Etiological Clues from Gene Defects Causing Early Onset Familial Alzheimer’s Disease

  • Wilma Wasco
  • Rudolph E. Tanzi
Part of the Contemporary Neuroscience book series (CNEURO)


Alzheimer’s disease (AD) is a progressive neurodegenerative disorder of the central nervous system that is invariably associated with and defined by the presence of intracellular neurofibrillary tangles (NFT), and extracellular deposits of (3-amyloid in senile plaques and cerebral blood vessels in the brain. The etiologic events that lead to the generation of these pathological hallmarks and ultimately to synaptic loss, neurodegeneration, and cognitive decline are not well understood. However, it is clear that a significant portion of AD has a genetic basis (for review, see ref. 1). These familial forms ofAlzheimer’s disease (FAD) have been classified based on both the age of onset and the type of gene defect inherited. Within recent years, molecular genetic analyses have successfully led to the identification of three “causative” early onset (<60 yr) FAD genes located on chromosomes 1, 14, and 21, and, additionally, to the identification of an inherited “risk factor” for late-onset FAD (>60 yr old) on chromosome 19. In this chapter, we will concentrate on the causative defects in the three early onset FAD genes with an emphasis on the clues gained regarding the etiology and neuropathogenesis of the disease. The putative role of the fourth FAD gene, Apolipoprotein E (ApoE), and how it contributes to the disease process as a genetic risk factor will be covered in Chapter 2.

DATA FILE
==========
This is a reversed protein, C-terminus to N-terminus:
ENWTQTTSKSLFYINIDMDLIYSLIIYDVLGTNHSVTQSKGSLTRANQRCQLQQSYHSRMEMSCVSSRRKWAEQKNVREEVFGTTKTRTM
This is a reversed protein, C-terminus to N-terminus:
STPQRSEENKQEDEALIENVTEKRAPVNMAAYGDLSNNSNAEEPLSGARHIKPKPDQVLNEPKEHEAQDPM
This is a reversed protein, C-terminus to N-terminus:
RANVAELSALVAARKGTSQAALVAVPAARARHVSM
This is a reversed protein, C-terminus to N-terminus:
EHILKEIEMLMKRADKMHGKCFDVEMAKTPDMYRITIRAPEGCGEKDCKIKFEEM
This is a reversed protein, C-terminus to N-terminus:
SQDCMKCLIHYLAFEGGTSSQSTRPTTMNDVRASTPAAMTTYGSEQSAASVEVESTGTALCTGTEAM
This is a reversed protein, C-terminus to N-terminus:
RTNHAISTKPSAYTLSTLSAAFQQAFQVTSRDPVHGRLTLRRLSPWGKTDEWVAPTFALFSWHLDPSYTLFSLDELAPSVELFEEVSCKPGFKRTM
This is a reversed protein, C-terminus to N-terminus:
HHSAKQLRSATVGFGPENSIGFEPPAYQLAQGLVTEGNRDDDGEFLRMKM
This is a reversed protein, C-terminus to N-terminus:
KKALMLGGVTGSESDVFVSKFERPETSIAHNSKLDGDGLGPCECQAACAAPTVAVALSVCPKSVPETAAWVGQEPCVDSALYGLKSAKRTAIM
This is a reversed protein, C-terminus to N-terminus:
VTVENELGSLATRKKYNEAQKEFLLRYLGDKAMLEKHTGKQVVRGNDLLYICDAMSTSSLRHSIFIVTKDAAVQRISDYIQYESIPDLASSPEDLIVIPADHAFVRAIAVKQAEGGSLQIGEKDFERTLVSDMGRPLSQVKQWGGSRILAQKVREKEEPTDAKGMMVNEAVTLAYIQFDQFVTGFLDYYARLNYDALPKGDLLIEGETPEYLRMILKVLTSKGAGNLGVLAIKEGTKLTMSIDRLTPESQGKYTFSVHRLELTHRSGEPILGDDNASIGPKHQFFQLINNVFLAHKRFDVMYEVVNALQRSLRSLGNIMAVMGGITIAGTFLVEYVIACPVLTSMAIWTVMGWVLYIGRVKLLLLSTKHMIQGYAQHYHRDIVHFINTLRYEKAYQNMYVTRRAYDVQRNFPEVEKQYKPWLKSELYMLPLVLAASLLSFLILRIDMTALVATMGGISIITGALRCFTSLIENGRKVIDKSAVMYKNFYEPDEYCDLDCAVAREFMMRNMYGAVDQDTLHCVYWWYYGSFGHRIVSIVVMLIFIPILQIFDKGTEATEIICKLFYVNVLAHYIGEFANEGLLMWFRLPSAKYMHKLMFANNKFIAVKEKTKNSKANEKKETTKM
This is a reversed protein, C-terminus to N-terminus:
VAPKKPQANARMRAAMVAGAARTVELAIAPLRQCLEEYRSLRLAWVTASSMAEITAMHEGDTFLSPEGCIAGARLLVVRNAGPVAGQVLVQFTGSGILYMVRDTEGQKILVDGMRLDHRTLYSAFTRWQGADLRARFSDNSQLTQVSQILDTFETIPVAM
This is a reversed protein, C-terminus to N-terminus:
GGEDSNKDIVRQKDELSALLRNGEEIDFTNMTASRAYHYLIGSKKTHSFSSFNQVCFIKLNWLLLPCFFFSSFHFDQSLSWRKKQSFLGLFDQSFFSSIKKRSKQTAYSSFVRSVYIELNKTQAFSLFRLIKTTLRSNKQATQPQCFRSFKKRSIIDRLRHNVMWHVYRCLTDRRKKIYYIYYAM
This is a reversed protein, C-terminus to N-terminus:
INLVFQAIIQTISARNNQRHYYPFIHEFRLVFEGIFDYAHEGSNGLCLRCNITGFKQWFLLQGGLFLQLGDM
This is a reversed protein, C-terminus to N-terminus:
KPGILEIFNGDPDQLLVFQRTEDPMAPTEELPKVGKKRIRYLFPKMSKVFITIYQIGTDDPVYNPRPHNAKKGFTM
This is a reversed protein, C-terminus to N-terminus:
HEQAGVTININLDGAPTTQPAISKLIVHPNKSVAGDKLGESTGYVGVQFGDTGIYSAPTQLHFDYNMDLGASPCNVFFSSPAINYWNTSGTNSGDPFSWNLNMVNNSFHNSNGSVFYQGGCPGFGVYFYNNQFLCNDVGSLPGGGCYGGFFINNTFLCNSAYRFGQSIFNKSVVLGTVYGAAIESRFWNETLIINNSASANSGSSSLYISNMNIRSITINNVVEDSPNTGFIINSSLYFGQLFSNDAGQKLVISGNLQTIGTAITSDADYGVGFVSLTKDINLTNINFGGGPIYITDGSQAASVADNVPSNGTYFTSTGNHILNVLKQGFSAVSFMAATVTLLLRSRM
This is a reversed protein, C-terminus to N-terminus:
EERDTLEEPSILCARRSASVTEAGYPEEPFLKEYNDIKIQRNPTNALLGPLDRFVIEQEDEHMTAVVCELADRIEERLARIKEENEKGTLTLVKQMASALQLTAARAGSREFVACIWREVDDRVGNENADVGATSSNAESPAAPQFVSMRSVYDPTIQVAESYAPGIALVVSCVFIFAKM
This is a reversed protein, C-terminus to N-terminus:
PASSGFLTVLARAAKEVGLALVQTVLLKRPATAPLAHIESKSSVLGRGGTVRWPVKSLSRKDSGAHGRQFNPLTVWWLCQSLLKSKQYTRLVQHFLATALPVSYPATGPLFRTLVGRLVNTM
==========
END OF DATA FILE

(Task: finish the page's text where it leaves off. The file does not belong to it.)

Amyloid Precursor Protein Amyloid Precursor Protein Gene Upstream Stimulatory Factor Alzheimer Amyloid Precursor Amyloid Precursor Protein Promoter 
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Copyright information

© Springer Science+Business Media New York 1997

Authors and Affiliations

  • Wilma Wasco
  • Rudolph E. Tanzi

There are no affiliations available

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